But a Fox News-Opinion Dynamics poll in September showed 46 percent of respondents would support civil unions as opposed to 44 percent who would not.

Gary Gates, a demographer with the Urban Institute (search), said that as tolerance grows for same-sex unions, he expects the numbers of gay households to increase and the relationships themselves to be strengthened by public confidence in them.

"As policies and attitudes improve around acceptance of same-sex couples, you will have the likelihood of more people coupling and longer relationships," he said.

So far, Vermont is the only state to have granted civil union status for gay and lesbian couples. While gay couples get no federal benefits and their unions are not recognized beyond state lines, they are afforded the same state protections and benefits heterosexual married couples get.

To date, 10 state governments and 161 local municipalities extend some degree of benefits to employees' partners regardless of the type of relationship, according to the Human Rights Campaign. Several other states are in the midst of deciding whether to recognize same-sex unions as legally-protected entities.

The Massachusetts Supreme Judicial Court ruled Tuesday that the state cannot deny marriage of same-sex partners, in effect making Massachusetts the first state in the union to permit gay marriage. Earlier this month, a New Jersey state Superior Court dismissed a lawsuit by seven homosexual couples seeking the right to marry. The couples are considering an appeal.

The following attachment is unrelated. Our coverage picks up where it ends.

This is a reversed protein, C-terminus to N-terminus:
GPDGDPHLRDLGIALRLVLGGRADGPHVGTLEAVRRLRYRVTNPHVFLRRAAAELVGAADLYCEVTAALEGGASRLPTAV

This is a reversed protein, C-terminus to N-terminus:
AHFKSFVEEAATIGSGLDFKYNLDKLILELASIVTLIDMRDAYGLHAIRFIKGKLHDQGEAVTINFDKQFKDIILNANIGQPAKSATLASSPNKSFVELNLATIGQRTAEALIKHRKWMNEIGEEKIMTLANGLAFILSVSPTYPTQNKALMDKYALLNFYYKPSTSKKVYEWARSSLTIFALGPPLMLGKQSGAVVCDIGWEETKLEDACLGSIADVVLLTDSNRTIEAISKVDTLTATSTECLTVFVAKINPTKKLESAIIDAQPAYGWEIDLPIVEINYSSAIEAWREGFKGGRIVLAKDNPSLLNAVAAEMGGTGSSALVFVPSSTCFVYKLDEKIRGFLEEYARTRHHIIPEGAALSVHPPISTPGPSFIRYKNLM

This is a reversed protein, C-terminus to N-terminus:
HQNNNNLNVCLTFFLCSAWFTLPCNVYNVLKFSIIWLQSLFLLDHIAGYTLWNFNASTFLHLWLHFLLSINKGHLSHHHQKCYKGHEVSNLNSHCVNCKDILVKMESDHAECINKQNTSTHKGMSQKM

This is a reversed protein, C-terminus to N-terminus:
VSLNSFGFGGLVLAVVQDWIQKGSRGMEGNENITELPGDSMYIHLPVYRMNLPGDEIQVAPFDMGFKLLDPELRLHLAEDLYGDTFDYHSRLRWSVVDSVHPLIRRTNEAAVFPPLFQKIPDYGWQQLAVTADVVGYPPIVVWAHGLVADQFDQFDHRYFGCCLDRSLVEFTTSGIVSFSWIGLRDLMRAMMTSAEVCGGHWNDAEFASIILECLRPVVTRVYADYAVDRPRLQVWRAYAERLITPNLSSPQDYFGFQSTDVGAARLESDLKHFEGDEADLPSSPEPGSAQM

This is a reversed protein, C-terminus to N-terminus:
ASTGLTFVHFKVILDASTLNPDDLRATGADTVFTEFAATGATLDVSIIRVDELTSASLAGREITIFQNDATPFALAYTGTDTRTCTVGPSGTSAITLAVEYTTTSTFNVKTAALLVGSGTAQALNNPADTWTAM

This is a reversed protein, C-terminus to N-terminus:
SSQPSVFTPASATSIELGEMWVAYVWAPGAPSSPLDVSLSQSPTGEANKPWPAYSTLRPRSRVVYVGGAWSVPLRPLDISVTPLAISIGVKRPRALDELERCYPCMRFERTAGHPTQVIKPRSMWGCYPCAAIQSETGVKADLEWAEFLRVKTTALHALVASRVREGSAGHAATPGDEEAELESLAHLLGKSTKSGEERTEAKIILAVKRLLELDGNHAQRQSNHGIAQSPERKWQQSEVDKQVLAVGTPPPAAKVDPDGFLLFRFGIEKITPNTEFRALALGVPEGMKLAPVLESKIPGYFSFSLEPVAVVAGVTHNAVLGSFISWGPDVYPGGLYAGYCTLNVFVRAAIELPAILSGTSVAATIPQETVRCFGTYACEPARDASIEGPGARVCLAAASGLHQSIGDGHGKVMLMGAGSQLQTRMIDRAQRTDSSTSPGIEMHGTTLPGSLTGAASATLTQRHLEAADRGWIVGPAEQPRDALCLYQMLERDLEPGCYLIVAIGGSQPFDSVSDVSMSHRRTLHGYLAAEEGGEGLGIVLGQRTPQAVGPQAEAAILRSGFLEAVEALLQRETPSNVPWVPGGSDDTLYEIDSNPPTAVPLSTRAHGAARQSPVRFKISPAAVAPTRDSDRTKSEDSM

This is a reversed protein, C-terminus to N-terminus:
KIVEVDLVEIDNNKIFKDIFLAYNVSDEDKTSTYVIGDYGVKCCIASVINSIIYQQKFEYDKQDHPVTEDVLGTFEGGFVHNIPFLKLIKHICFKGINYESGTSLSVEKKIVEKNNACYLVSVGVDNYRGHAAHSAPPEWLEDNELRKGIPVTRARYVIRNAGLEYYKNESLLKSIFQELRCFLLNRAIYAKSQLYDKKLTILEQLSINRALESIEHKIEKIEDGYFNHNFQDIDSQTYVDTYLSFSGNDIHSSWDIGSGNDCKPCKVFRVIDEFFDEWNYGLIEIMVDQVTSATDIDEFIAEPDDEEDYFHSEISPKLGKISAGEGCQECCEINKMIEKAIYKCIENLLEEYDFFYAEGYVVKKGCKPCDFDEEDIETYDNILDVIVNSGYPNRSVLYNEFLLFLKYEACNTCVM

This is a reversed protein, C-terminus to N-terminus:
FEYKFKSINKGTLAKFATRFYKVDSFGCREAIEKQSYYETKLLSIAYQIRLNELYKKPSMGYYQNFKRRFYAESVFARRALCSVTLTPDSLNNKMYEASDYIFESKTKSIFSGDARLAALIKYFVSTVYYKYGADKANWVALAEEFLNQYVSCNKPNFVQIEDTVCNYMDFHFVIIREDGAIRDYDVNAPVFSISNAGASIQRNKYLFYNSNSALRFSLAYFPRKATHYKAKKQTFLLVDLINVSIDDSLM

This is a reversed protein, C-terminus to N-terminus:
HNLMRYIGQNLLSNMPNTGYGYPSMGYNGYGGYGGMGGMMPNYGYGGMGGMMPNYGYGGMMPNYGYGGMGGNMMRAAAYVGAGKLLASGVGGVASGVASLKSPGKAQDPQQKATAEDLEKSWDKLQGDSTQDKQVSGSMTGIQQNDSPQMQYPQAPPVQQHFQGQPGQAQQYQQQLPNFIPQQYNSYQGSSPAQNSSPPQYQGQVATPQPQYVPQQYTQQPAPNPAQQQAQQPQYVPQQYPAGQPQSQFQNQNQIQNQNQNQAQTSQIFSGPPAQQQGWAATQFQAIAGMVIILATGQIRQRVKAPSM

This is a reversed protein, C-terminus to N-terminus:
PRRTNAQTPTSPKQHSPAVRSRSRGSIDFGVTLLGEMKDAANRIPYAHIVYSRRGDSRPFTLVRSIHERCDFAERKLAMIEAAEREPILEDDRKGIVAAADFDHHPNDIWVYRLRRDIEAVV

The fronts in this fight are not only in the courtroom and the statehouses. Currently, 202 Fortune 500 companies extend benefits to domestic partners of their employees, as do 5,275 smaller companies and non-profit organizations.

Hundreds of churches, church councils and dioceses are currently performing same-sex marriage ceremonies. On the flip side, the U.S. Conference of Roman Catholic Bishops (search) passed an edict last week disapproving same-sex marriages and civil unions.

"The union of a man and a woman is sacred and it is from them that the procreation of children comes about," said Bob Laird, director of the Office for Family Life at the Arlington, Va., diocese of the Roman Catholic Church. "That makes it a societal issue. You need children to continue the society. And a lot of people say if marriage goes, so goes the society."

An Adoption Institute (search) study released Oct. 29 shows 60 percent of public and private adoption agencies in the United States accept applications from homosexuals, and about 40 percent of those agencies have already placed a child with a homosexual couple.

Twenty-seven states allow gay individuals to adopt, and eight states — California, Connecticut, Indiana, Massachusetts, New Jersey, New York, Pennsylvania and Vermont — guarantee joint adoption. That gives both parents legal rights over the child and gives the child the opportunity to receive inheritances and other benefits from both parents.

Mississippi bans adoption by gay couples and Utah forbids adoption by any unmarried couple. Florida bans adoption by any gay person, but the law is currently being challenged in the 11th Circuit Court of Appeals, and a ruling is due at any time.